The Cricut Explore Air 2 is one of the best cutting machines for vinyl, card, and so much more.
I’ve been using it for the last few years, and am a huge fan! In this Cricut Explore Air 2 Review, we’ll take a look at the best features, tell you what it can and can’t do, and reveal where you can find the cheapest Cricut Explore Air 2!
A couple of years ago I decided to buy a Cricut Explore Air 2 after dozens of hours of researching, and comparing it with machines like the Silhouette Cameo 3, and the Brother Scan N Cut 2. The Air 2 came out on top, over the other the machines available at that time.
Since then, the Cricut Maker has also been released, and this is the best Cricut machine. However, it is quite a bit more expensive, and the extra features that it has may not be required by everyone. We’ll get into that shortly.
Here are some of the Cricut Explore Air 2 features:
✔️ cut hundreds of materials
✔️ Double tool holder
✔️ Bluetooth capable
✔️ Set material to be cut on dial (or on computer for custom materials)
I’ve had so much fun trying out so many materials with the Cricut Explore Air 2. I never felt limited by it, and only really got a Maker because of the blog – it doesn’t look so good if I use the Air 2 forever, right? But I really wasn’t limited by it.
I’m also sure you can see that the Air 2 is capable of cutting a huge range of fabrics, vinyl, craft boards, papers, and more. Next to the Maker, it is the best craft cutting machine for doing a wide range of different craft projects.
Cricut Explore Air 2 Blades
In order to create all different kinds of projects, there are 3 blades that are used with the Cricut Explore machines.
The first three blades can also be used with the Explore Air 2, while the following three blades are only used with the Cricut Maker.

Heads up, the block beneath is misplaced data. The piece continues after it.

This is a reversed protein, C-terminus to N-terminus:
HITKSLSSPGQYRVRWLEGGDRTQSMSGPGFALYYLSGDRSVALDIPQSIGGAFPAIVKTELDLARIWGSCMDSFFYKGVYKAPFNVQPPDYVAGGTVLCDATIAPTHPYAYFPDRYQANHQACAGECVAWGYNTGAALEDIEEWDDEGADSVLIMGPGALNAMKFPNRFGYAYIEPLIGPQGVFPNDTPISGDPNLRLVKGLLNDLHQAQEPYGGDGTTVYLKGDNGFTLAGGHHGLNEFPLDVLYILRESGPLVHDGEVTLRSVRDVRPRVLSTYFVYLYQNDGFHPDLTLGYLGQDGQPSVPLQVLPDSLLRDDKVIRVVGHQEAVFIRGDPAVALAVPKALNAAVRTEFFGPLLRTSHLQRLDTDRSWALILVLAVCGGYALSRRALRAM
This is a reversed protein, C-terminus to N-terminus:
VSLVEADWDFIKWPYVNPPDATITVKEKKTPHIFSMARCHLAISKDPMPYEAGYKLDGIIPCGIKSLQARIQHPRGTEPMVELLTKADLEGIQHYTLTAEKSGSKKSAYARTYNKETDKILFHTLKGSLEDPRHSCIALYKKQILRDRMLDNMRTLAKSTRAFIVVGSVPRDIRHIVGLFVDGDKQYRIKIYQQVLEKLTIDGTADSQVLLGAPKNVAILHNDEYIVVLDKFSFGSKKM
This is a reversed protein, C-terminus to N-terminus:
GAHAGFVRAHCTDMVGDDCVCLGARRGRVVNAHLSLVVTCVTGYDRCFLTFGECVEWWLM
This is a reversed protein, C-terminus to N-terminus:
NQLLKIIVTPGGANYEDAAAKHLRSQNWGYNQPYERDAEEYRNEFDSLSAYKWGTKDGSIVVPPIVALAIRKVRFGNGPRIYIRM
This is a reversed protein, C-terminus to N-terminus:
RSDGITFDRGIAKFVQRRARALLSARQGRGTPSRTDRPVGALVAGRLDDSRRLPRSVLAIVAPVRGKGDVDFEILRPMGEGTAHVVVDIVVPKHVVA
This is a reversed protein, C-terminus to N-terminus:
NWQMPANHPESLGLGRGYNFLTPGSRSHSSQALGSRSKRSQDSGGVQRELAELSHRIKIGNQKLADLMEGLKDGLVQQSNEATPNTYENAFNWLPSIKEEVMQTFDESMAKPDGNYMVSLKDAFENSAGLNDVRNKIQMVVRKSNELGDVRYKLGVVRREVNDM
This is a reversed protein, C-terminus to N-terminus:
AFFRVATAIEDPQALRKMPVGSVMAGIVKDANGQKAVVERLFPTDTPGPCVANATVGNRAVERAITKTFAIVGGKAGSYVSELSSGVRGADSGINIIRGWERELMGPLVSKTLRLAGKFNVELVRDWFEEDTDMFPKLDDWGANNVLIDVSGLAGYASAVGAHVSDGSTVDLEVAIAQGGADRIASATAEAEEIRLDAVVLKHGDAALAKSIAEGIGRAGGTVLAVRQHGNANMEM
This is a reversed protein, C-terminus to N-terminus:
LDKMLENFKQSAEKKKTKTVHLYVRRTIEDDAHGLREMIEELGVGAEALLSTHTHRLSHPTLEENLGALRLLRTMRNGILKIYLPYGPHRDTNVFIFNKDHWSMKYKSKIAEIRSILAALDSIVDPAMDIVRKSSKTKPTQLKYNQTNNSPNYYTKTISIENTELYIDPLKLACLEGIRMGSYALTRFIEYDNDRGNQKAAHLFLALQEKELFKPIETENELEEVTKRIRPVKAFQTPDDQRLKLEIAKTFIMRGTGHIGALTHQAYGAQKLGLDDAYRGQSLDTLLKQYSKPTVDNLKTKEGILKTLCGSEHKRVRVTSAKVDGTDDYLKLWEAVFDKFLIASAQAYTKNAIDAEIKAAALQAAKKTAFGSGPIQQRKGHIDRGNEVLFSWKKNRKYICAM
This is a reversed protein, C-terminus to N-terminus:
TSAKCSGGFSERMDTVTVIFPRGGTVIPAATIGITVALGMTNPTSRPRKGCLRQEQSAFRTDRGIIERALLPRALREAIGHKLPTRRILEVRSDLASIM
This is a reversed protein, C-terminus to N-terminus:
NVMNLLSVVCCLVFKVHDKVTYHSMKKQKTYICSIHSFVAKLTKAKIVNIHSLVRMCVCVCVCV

Cricut Explore Air 2 Blades
Premium Fine Point Blade – is used for most materials. HTV, vinyl, cardstock, and felt are examples of what can be cut using this blade.
Deep Point Blade – is used for thicker and harder materials. Genuine leather, craft foam, and magnetic sheet are some of the materials you will cut with this blade.
Bonded Fabric Blade – is used for working with bonded fabric. This includes materials like bonded polyester, bonded silk, bonded burlap, as well as many other types of bonded fabric.
Scoring Stylus – is not technically a blade, but it’s like one! This is used for scoring lines in cardstock when making custom cards, boxes, and so on.
You don’t need all of these blades to start using the Cricut Explore Air 2. The machine comes with the Fine Point Blade & Housing which is what you will use for most tasks. Get the other blades only if you know you need them.
Here are some of the projects I have made with the Cricut Explore Air 2 over the past year or so. I love using heat press machines, so you might notice they’re mostly iron-on vinyl projects! Click the image to see the full project tutorials.
Throw Pillow Covers
Air 2 Storage
There are so many craft projects that can be done with the Air 2. Other popular things people make include:
intricate paper flowers
complex cards & boxes
stickers and labels
vinyl wall decals
wedding and birthday cake toppers
wedding signs, menus and invitations
reverse canvas wall art
Are you convinced you should get on yet!? Tempt yourself a little more by looking at all those colors again…
Most people will use their computer to send designs to their Explore Air 2, but for those wishing to send it via their smartphone or tablet, download either the Apple or Android app, depending on what type of phone you have.
The Air 2 cutting machine works well with both Windows and Apple computers.
In my opinion? Everyone should have either the Air 2 or the Maker!! Haha. But seriously… I’m not joking – you need one.
If your budget allows for the Air 2, then you should go for it. You can make custom cards, t-shirts, mugs, as well as vinyl decals for cars and walls. It’s the most fun machine you can buy (alongside the Maker, of course).
Is The Explore Air 2 Worth It?
The Cricut Explore Air 2 is definitely worth the money – more than worth it in many ways. It’s a high quality cutting machine, with tons of support, great design, and the potential to make amazing things.
However, if you fall into the following categories, you should consider not getting one:
if you don’t have the desire and patience to learn how to use it
if you don’t like new things
if you don’t like crafting (I don’t understand it, but some people just don’t!)
if you don’t have time to use the machine
BUT if this is you, the Explore Air 2 is worth it:
you love making extraordinary craft projects
you want to learn new skills
you want to explore craft business
you love beautiful crafting machines
you want to be able to make cards and gifts for all your family and friends